Re-doing things is not fast. It’s just irritating.

In order to save time, stress, and tears, I’ve learned to use wider strips. Yes, I even use strips with the dreaded eighth-inch measurements. I just remember to grab my reading glasses. Here’s my process:

  1. Cut your batting strips either 2 ¾” or 2 ⅞” wide. Which to choose? It comes down to the batting. Use 2 ¾” strips for low loft, flatter battings like cotton and cotton/poly blends. For higher loft wool and polyester battings, use 2 ⅞” strips. Here’s a finished example:
  2. Fold and press your strips in half lengthwise and sew onto the front of your quilt using a ¼” seam allowance. (Follow the usual binding instructions for this, i.e. leave a 10” tail loose at the start of your seam and stop sewing about 10” before you come back to that starting point. For more resources on this, see my previous blog post).
  3. To close the binding, follow this terrific video I found on Facebook. Super Duper Easy! Great find.
  4. Open and steam PRESS your binding strip from the front of the quilt.
  5. Fold your binding strip around to the back of the quilt. Use pins or binding clips to secure the fabric in place. The edge of the binding should come down just past the line of stitches made from sewing the binding to the front of the quilt. Carefully fold corners into a tidy miter.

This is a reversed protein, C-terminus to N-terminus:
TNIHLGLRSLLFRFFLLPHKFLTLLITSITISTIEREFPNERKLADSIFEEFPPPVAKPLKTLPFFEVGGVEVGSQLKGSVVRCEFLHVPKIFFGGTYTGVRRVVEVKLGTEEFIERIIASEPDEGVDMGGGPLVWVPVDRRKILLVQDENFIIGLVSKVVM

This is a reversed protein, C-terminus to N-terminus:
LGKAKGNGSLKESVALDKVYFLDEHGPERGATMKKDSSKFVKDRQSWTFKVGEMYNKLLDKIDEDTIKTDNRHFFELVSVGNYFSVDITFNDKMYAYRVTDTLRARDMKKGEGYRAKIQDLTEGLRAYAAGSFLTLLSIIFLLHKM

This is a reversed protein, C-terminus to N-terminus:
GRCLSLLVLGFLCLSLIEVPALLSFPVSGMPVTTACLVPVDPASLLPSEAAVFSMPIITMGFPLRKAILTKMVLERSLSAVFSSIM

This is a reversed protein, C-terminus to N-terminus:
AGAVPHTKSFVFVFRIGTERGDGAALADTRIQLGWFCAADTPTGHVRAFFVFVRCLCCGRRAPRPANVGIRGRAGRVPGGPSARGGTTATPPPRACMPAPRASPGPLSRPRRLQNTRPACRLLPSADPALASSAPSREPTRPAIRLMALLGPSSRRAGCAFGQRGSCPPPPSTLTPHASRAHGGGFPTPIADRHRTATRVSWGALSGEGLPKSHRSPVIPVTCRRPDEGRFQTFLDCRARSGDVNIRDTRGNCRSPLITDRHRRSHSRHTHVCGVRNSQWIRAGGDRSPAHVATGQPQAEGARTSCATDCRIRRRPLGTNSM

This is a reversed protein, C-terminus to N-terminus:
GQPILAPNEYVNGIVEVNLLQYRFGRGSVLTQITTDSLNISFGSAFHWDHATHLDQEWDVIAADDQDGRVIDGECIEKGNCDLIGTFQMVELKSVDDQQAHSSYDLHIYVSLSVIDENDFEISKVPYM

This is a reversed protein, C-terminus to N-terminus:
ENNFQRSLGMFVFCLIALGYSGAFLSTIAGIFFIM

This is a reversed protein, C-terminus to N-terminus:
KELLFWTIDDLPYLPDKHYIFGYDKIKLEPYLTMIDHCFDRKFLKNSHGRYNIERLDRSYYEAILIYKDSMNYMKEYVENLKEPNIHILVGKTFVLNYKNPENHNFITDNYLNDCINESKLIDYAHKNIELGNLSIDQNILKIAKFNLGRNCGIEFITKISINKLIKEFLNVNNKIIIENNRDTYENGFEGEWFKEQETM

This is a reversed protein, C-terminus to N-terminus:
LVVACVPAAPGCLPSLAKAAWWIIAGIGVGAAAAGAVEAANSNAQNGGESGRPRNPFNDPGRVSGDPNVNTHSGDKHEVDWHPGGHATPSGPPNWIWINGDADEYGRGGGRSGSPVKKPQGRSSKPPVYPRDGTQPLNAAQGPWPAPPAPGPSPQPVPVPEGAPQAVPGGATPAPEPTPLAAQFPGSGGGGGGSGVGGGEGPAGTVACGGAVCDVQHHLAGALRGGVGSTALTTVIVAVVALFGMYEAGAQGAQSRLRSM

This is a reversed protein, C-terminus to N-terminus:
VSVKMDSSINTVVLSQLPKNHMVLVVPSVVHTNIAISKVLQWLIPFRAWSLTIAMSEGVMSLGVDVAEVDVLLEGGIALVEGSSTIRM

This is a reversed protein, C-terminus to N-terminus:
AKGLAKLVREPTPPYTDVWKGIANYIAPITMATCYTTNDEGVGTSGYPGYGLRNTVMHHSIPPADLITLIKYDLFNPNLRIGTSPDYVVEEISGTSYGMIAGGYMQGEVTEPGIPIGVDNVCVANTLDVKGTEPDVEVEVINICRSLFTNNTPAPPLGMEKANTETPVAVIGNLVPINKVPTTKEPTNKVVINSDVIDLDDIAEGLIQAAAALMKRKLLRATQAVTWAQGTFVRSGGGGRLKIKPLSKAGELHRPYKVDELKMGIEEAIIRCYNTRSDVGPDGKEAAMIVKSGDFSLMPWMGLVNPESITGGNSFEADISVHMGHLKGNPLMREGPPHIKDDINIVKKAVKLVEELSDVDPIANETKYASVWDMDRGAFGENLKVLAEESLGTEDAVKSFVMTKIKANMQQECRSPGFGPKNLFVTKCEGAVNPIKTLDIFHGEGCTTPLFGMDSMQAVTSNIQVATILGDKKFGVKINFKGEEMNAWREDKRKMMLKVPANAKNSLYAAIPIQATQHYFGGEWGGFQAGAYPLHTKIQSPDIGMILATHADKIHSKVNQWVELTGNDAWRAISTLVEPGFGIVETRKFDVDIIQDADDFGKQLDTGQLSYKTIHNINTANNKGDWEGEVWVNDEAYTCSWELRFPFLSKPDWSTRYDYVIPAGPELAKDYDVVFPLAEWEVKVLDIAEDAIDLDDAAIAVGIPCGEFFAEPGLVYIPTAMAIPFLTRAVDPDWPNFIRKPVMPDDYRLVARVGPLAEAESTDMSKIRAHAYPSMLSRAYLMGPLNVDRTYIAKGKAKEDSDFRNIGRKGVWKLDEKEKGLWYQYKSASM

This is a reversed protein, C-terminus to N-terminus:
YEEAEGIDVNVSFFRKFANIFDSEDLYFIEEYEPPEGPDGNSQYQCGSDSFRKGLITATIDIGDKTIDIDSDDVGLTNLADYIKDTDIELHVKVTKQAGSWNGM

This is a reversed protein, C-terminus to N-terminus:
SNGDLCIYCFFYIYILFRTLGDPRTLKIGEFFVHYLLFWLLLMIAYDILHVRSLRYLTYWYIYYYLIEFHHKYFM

6. Turn the quilt over and carefully stitch in the ditch along the edge of the batting on the front of the quilt. Use matching or invisible thread for best results. Be careful at the corners so you don’t miss the mitered fold.
  7. Check the stitches on the back of the quilt. Because of the extra width of the binding strip, you should have caught the edge of your binding all the way around. If not – take notes! With practice it gets easier.

And there you have it. An easier, faster way to get your quilt binding done quickly and with as little stress as possible. I’ve no doubt that one day, I’ll need to update this post again with even better ideas. Such is life – live and learn! But I hope you’ve found something useful here for your quilting, today. Good luck!








3 thoughts on “Bindings, Revisited”

  1. Interesting! I’ve used 2 1/4″ strips for almost as long as I’ve been quilting. I love the narrow, tidy look, but I do have pretty mixed success when finishing by machine. Hmm, things to think about! Thanks for the post.

    Liked by 1 person

  2. Hi Stacey! Nice post on binding–but I have a major confession. EVERY quilt I make is machine stitched when I bind. I have major hand issues(arthritis, some fused joints in both hand making it difficult and painful to hand sew). If I ever enter a quilt in a contest or show-I probably would hand stitch–but for most of my projects,which are usually gifts, machine stitch all the way!

    Liked by 1 person

    1. Hi Lisa! I am a big believer in machine stitching, too. It helps me get done faster, and finished projects give me a great sense of accomplishment. Especially gifts. When I want to slow down, I like to do appliqué or embroidery by hand – but binding doesn’t have the same creative appeal!